Using Infographics as Tools for Communication

Using Infographics as Tools for Communication

The internet has led to the development of a number of new tools for communication. Using these tools to your advantage is a key component of successful health communications in the digital age. Infographics can be an eye-catching and unique way to present health information to your readers. They succinctly compress information into key facts and figures – acting like a visual ‘sound bite’.

These are the facts in the infographic above – which would you rather read?

Three-quarters of U.S. adults (74%) use the internet. Many of those participate in online conversations about health. For example:

  • 80% of internet users have looked online for information about any one of 15 health topics such as a specific disease or treatment. This translates to 59% of all adults.
  • 34% of internet users have read someone else’s commentary or experience about health or medical issues on an online news group, website, or blog.
  • 14% of internet users have signed up to receive email updates or alerts about health or medical issues.
  • 4% of internet users have posted such comments, questions or information on a blog.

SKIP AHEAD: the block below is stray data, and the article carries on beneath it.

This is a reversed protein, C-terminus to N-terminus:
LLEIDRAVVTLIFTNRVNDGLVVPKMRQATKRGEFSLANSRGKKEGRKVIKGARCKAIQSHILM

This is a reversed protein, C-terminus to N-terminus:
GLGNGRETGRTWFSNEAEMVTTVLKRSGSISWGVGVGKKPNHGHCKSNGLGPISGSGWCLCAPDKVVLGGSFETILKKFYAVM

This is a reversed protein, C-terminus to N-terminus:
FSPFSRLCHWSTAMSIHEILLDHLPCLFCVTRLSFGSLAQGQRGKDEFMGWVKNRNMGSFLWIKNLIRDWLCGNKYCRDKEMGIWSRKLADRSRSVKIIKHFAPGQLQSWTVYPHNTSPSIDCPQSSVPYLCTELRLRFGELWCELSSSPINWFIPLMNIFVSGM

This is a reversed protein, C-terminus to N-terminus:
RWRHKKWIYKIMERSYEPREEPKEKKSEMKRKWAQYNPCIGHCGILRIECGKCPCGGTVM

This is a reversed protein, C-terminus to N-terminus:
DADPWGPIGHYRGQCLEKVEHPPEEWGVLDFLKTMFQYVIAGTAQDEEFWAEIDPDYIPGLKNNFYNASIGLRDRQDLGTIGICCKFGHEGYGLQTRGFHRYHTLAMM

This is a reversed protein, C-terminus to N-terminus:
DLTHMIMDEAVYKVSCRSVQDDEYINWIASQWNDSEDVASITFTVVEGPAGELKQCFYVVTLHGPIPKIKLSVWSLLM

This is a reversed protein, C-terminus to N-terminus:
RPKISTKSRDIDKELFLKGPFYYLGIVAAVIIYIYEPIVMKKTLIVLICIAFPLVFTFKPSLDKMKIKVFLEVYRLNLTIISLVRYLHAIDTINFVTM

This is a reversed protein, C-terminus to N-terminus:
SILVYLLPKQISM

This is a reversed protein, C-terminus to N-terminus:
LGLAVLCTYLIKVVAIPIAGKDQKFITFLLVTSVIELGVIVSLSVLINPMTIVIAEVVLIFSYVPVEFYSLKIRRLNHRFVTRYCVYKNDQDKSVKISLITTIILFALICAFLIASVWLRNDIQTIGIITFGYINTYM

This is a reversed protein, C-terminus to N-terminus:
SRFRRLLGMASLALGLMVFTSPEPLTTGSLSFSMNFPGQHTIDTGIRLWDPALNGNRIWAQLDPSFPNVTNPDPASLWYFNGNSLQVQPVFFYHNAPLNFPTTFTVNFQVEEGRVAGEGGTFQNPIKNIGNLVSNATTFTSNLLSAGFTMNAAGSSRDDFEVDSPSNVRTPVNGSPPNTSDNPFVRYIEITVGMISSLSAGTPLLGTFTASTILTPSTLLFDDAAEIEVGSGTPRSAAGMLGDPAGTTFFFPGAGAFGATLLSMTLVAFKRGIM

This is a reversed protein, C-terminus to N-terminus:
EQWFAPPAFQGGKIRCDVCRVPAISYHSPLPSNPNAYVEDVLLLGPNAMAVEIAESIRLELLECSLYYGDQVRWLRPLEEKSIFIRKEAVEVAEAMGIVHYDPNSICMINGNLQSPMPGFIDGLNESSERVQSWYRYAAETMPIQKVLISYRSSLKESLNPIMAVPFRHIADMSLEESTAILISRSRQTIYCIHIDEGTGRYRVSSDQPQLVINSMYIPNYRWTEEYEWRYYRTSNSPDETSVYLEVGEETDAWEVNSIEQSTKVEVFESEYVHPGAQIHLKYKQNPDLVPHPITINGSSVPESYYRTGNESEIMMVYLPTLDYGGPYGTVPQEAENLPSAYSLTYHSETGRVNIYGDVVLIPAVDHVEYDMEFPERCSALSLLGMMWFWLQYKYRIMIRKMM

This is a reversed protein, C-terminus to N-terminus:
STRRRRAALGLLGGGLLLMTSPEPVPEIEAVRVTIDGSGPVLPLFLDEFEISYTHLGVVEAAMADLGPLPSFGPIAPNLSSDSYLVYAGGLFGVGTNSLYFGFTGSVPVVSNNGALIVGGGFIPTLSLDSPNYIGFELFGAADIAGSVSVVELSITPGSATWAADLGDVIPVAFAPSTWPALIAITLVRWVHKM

Infographics are a great way to help drive traffic to your content. Instead of writing each post as a list of facts, you can use free software to graphically display the same information. There are a number of free resources that you can use to transform your data, I used Piktochart. They have templates, graphs, and clip art available for you to incorporate into the infographic.

There are a number of great sites with tips on making a powerful infographic (here, here, and here, as a few), but my tip is to pick a couple of key statistics that help you tell your story and then display them in a visually stimulating way. Use graphics, charts, and pictures to engage the reader and you can even ask others for feedback. Infographics are a quick and easy way to spice up health communications on blogs.

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5 thoughts on “Using Infographics as Tools for Communication

  1. Nice summary of resources to start learning about Infographic. I agree that communication is enhanced by powerful and simple infographics use.

  2. Piktochart graphics are really helpful. We’re using them for community health assessment summaries and they make things a lot easier for people to grasp when the info’s right there. The only drawback we’ve found is that the small print can be hard to reproduce on paper, though it would probably work well for a poster (and, of course, online).

  3. Rachel, this infographic is really nice. I’ve never made one before, and I’m really impressed by Piktochart. Displaying the information in an infographic and again in text is a very compelling way to demostrate that the infographic is much easier to read. I think it’s the superior way of displaying information.

    You can argue that this is public health-related since it’s a warning again danger, but The Oatmeal makes some of my favorite infographics:
    http://theoatmeal.com/comics/cats_actually_kill

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